•  It is recommended that individuals who are experiencing these conditions report them to the cantonal migration offices in the canton where they are staying.
  • Swiss border control authorities will not consider overstaying in the Schengen area as an overstay, for individuals who are affected by the COVID-19 situation.
  • Individuals who are experiencing travel difficulties, who can’t use their current Swiss visas, and who also want to enter the country at a later date, can apply for new ones. There will be a fee for a new visa. The requirement to have valid travel health insurance will still apply as will the measure of reviewing police databases. For visa re-evaluations within six months after the travel restrictions have ended, and visas that were granted for the same travel purpose, it is anticipated a reasonable amount of goodwill will be extended.
  • Residence and/or work permits that are currently pending will most likely require more time to process. Pending applications processing can be suspended by authorities until further notice, due to the COVID-19 situation.

The new travel restrictions will significantly impact travel to Switzerland. It is possible further restrictions may be announced. Employers should account for affected travellers and rearrange travel schedules accordingly. Significant delays may occur for consular and in-country processing.

If you would like to discuss more on this topic, please do reach out to our key contacts below.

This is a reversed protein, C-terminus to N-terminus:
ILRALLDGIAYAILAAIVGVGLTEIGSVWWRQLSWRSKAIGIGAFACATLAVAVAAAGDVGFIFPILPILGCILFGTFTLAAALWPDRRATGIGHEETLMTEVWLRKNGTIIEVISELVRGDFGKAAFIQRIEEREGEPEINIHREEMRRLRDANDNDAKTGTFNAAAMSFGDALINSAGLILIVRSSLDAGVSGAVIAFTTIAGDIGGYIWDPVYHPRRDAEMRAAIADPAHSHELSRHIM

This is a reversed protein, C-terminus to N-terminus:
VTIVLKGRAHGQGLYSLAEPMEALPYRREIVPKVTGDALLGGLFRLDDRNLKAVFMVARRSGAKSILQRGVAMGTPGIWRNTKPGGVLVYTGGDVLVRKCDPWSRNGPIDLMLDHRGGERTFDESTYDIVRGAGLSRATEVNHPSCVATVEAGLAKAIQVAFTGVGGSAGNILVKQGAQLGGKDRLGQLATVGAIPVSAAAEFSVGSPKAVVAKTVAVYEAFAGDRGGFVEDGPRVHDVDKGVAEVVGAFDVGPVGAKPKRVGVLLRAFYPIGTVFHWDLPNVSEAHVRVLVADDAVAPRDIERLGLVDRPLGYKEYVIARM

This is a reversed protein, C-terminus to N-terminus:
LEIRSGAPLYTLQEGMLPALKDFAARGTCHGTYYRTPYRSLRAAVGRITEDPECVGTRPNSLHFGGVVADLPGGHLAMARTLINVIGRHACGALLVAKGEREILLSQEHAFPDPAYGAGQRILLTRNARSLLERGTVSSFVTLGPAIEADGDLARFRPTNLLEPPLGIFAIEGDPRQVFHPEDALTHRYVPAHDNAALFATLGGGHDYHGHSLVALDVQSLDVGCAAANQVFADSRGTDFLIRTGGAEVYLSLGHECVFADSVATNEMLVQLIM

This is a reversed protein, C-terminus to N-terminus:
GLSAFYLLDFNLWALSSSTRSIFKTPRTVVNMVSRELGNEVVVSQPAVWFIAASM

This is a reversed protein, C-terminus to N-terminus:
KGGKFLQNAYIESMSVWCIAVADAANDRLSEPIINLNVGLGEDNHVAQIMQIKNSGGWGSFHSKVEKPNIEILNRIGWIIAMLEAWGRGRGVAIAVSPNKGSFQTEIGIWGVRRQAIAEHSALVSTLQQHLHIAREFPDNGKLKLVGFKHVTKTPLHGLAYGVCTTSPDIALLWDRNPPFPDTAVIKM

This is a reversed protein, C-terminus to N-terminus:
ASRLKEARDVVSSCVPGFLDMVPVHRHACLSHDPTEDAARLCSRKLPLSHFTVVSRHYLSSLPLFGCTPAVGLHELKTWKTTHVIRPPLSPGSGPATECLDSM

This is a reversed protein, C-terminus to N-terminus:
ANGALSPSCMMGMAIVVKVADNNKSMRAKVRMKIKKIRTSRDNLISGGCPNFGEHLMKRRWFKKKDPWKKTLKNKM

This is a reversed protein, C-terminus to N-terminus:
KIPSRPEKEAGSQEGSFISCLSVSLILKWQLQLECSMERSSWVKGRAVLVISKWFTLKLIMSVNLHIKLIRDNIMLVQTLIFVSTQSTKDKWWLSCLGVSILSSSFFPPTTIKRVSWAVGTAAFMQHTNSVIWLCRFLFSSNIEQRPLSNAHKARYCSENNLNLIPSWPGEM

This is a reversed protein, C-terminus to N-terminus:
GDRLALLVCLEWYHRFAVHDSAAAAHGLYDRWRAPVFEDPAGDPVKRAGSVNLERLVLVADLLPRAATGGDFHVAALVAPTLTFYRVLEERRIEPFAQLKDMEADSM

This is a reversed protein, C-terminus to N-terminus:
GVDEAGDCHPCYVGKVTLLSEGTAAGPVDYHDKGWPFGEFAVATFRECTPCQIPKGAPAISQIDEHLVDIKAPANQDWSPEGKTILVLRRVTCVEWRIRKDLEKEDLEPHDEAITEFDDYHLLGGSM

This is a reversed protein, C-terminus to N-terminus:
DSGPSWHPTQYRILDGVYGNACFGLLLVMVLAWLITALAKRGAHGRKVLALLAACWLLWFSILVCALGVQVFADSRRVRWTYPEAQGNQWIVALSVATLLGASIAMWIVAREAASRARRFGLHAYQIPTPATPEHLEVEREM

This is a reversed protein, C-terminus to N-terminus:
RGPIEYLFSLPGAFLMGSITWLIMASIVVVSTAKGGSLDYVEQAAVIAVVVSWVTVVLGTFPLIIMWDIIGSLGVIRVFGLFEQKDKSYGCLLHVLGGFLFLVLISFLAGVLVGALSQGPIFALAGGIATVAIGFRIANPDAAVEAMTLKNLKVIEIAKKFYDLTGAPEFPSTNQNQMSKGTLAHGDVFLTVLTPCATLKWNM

Key contacts


Renaat Van den Eeckhaut – Partner, Global Employer Services Leader Switzerland and EMEA

Renaat leads the Global Employer Services (GES) Practice for Deloitte Switzerland and EMEA. He specialises in international assignment and cross-border employment matters and advises on tax, social security and international mobility policies. Renaat has nearly 20 years of experience with Deloitte Belgium and Switzerland and has worked with many companies across a broad range of industries. Renaat holds a Master in Law and Accounting Law and has authored many publications on international taxation.



Timo Heck - Senior Manager, Immigration

Timo is an Immigration Senior Manager at Deloitte in Switzerland. He advises both domestic and international, listed and private companies on all aspects of Swiss immigration and has deep experience in implementing client-tailored complex immigration processes as well as advising on best-practices to accommodate the specific needs of his clients.



Julia Stutzer - Senior Manager, Immigration

Julia is an Immigration Senior Manager at Deloitte in Switzerland. She has been supporting both global companies as well as medium and small sized enterprises with their immigration needs for more than 7 years. Julia puts her focus on immigration advisory services, advising clients on best practice and coordinating complex interdisciplinary requests with the tax and social security teams.